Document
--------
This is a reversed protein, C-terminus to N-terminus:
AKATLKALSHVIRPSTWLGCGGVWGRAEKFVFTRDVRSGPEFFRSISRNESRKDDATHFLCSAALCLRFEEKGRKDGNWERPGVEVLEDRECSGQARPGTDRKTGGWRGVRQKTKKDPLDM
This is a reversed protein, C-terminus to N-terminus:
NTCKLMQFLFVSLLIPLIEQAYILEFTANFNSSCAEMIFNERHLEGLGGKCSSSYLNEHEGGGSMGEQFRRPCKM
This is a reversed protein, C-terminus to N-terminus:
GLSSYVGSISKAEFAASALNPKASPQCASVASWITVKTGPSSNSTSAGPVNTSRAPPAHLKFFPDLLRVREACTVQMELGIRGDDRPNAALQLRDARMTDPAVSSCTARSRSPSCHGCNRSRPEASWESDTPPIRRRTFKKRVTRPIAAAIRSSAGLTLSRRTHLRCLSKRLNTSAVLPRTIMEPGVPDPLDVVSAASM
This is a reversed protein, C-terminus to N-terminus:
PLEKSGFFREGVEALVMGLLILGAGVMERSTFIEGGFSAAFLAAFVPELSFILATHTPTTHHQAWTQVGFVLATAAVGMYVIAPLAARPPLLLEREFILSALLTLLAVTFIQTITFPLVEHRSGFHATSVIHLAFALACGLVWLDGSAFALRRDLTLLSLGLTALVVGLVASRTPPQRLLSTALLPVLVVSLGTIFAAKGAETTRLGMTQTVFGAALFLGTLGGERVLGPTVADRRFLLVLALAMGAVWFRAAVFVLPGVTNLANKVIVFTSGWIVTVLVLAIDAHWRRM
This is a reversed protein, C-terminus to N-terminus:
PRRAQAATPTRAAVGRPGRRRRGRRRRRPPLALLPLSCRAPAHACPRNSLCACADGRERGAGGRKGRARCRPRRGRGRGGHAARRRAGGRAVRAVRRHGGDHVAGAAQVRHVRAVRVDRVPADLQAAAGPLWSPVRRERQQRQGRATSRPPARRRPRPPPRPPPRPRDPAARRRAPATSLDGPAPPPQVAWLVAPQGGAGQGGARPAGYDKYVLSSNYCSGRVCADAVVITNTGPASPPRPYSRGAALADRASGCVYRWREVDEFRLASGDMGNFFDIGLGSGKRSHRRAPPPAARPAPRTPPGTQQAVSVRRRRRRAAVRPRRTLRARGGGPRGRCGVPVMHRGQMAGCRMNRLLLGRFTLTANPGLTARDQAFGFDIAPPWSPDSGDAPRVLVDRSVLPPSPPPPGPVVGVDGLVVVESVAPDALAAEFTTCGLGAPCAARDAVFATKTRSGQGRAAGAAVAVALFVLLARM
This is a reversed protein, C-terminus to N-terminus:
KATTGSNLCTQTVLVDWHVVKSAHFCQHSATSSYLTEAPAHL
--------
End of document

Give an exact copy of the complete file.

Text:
This is a reversed protein, C-terminus to N-terminus:
AKATLKALSHVIRPSTWLGCGGVWGRAEKFVFTRDVRSGPEFFRSISRNESRKDDATHFLCSAALCLRFEEKGRKDGNWERPGVEVLEDRECSGQARPGTDRKTGGWRGVRQKTKKDPLDM
This is a reversed protein, C-terminus to N-terminus:
NTCKLMQFLFVSLLIPLIEQAYILEFTANFNSSCAEMIFNERHLEGLGGKCSSSYLNEHEGGGSMGEQFRRPCKM
This is a reversed protein, C-terminus to N-terminus:
GLSSYVGSISKAEFAASALNPKASPQCASVASWITVKTGPSSNSTSAGPVNTSRAPPAHLKFFPDLLRVREACTVQMELGIRGDDRPNAALQLRDARMTDPAVSSCTARSRSPSCHGCNRSRPEASWESDTPPIRRRTFKKRVTRPIAAAIRSSAGLTLSRRTHLRCLSKRLNTSAVLPRTIMEPGVPDPLDVVSAASM
This is a reversed protein, C-terminus to N-terminus:
PLEKSGFFREGVEALVMGLLILGAGVMERSTFIEGGFSAAFLAAFVPELSFILATHTPTTHHQAWTQVGFVLATAAVGMYVIAPLAARPPLLLEREFILSALLTLLAVTFIQTITFPLVEHRSGFHATSVIHLAFALACGLVWLDGSAFALRRDLTLLSLGLTALVVGLVASRTPPQRLLSTALLPVLVVSLGTIFAAKGAETTRLGMTQTVFGAALFLGTLGGERVLGPTVADRRFLLVLALAMGAVWFRAAVFVLPGVTNLANKVIVFTSGWIVTVLVLAIDAHWRRM
This is a reversed protein, C-terminus to N-terminus:
PRRAQAATPTRAAVGRPGRRRRGRRRRRPPLALLPLSCRAPAHACPRNSLCACADGRERGAGGRKGRARCRPRRGRGRGGHAARRRAGGRAVRAVRRHGGDHVAGAAQVRHVRAVRVDRVPADLQAAAGPLWSPVRRERQQRQGRATSRPPARRRPRPPPRPPPRPRDPAARRRAPATSLDGPAPPPQVAWLVAPQGGAGQGGARPAGYDKYVLSSNYCSGRVCADAVVITNTGPASPPRPYSRGAALADRASGCVYRWREVDEFRLASGDMGNFFDIGLGSGKRSHRRAPPPAARPAPRTPPGTQQAVSVRRRRRRAAVRPRRTLRARGGGPRGRCGVPVMHRGQMAGCRMNRLLLGRFTLTANPGLTARDQAFGFDIAPPWSPDSGDAPRVLVDRSVLPPSPPPPGPVVGVDGLVVVESVAPDALAAEFTTCGLGAPCAARDAVFATKTRSGQGRAAGAAVAVALFVLLARM
This is a reversed protein, C-terminus to N-terminus:
KATTGSNLCTQTVLVDWHVVKSAHFCQHSATSSYLTEAPAHL